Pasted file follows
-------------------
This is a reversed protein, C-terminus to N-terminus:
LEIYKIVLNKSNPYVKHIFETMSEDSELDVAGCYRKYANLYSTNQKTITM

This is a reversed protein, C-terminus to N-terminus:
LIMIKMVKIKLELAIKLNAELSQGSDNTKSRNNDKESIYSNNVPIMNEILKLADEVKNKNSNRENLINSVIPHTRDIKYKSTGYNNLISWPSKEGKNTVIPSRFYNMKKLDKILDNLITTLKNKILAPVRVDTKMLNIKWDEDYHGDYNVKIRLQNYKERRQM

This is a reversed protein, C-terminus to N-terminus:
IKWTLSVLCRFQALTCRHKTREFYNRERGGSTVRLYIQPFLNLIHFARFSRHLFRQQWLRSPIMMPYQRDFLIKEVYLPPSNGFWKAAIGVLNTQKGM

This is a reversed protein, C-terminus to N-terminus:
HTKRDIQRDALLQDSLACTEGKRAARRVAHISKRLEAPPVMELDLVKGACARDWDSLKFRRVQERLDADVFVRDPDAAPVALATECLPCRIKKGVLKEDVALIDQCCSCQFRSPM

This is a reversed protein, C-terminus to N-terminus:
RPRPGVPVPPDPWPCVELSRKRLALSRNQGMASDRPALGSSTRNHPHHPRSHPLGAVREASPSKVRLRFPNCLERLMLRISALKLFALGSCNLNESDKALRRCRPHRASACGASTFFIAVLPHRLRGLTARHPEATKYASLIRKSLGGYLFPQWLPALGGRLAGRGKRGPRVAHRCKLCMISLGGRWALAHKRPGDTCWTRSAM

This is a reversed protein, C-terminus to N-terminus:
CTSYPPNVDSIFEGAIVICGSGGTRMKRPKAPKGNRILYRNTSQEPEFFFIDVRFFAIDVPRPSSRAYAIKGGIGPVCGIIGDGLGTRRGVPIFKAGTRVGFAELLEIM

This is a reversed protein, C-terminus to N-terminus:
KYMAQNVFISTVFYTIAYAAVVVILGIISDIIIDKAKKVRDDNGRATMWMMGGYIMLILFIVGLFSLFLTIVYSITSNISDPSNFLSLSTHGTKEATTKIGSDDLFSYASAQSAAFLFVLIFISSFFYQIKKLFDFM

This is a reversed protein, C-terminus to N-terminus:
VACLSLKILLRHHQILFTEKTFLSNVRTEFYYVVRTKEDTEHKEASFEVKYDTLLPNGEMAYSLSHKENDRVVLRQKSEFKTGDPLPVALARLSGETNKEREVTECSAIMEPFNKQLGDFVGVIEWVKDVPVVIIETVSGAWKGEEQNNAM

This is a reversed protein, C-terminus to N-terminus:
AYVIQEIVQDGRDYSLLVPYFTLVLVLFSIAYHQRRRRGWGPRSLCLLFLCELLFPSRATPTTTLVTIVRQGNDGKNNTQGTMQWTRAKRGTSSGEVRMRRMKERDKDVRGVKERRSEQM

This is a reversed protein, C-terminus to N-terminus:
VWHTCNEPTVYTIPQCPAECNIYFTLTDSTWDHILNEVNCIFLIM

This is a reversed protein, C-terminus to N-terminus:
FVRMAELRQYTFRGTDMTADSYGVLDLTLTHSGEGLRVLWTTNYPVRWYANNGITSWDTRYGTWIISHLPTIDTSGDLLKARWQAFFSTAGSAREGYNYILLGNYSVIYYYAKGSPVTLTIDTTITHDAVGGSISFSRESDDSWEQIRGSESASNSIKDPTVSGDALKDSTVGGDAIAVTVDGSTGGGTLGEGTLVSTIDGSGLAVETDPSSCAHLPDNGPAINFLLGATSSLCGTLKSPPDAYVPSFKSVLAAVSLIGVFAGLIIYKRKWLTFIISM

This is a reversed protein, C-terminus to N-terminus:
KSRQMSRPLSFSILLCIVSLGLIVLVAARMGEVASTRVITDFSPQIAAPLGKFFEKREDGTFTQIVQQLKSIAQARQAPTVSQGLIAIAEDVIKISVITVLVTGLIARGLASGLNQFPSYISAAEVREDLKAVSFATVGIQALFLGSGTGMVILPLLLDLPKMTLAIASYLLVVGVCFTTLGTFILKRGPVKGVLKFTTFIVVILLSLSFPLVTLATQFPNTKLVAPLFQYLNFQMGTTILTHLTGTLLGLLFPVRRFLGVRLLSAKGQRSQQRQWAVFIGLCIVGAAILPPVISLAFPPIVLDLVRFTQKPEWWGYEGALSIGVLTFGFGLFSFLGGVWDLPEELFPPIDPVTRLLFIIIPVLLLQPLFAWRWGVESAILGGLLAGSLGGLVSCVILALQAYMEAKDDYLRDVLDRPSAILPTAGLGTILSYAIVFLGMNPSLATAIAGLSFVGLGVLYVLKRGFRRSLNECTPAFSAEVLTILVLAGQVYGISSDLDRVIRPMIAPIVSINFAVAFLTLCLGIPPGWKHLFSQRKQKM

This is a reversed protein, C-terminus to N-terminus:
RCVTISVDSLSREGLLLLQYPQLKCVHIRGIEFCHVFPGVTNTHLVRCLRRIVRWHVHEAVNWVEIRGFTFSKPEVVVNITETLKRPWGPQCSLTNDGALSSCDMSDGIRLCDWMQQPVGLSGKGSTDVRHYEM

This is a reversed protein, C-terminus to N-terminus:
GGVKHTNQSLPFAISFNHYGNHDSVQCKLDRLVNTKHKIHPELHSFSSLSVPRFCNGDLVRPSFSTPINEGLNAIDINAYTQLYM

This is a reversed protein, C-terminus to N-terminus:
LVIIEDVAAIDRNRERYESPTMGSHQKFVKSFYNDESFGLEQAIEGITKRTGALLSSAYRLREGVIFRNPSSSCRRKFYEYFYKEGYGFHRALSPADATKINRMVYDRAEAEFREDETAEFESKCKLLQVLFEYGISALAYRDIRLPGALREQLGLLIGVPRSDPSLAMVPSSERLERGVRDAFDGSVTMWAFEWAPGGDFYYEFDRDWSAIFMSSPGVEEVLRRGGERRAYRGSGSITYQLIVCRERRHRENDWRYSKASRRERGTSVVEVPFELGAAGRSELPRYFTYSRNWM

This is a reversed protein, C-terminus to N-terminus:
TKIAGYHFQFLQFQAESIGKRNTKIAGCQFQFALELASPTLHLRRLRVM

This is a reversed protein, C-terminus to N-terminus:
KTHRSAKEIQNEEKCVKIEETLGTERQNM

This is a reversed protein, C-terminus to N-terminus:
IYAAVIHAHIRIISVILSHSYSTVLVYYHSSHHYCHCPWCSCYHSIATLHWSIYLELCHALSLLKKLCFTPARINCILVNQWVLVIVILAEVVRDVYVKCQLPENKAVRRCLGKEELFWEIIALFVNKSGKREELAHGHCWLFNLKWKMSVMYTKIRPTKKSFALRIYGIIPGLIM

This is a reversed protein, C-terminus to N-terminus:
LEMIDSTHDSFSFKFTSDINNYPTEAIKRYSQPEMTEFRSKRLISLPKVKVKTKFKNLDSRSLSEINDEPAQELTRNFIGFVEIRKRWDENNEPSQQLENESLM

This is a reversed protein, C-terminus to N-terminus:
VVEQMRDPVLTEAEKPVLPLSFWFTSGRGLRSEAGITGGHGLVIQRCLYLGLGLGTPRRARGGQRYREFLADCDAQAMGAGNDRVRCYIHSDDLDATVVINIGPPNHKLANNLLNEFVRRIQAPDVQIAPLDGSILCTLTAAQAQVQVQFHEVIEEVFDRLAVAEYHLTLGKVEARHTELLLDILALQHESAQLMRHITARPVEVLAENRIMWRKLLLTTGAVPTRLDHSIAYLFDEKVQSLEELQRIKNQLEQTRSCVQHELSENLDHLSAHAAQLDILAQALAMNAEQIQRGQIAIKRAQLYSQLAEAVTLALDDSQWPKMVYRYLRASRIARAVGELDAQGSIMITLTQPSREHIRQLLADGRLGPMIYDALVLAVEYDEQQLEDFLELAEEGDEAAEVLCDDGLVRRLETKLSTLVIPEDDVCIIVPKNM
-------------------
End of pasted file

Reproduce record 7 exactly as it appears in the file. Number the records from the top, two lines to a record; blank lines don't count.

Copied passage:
This is a reversed protein, C-terminus to N-terminus:
KYMAQNVFISTVFYTIAYAAVVVILGIISDIIIDKAKKVRDDNGRATMWMMGGYIMLILFIVGLFSLFLTIVYSITSNISDPSNFLSLSTHGTKEATTKIGSDDLFSYASAQSAAFLFVLIFISSFFYQIKKLFDFM